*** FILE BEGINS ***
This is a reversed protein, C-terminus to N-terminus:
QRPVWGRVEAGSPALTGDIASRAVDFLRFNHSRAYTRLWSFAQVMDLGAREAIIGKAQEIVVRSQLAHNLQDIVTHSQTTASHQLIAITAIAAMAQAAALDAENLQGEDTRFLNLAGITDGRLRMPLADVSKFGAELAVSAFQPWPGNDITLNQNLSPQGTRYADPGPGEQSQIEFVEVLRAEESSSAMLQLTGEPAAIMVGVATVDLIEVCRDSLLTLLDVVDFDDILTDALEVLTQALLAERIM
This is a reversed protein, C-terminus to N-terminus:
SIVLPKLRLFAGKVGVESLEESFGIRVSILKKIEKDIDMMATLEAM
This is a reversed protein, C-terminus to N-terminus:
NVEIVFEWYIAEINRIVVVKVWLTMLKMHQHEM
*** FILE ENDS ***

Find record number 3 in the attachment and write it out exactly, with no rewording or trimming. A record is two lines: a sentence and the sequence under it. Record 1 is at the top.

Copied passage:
This is a reversed protein, C-terminus to N-terminus:
NVEIVFEWYIAEINRIVVVKVWLTMLKMHQHEM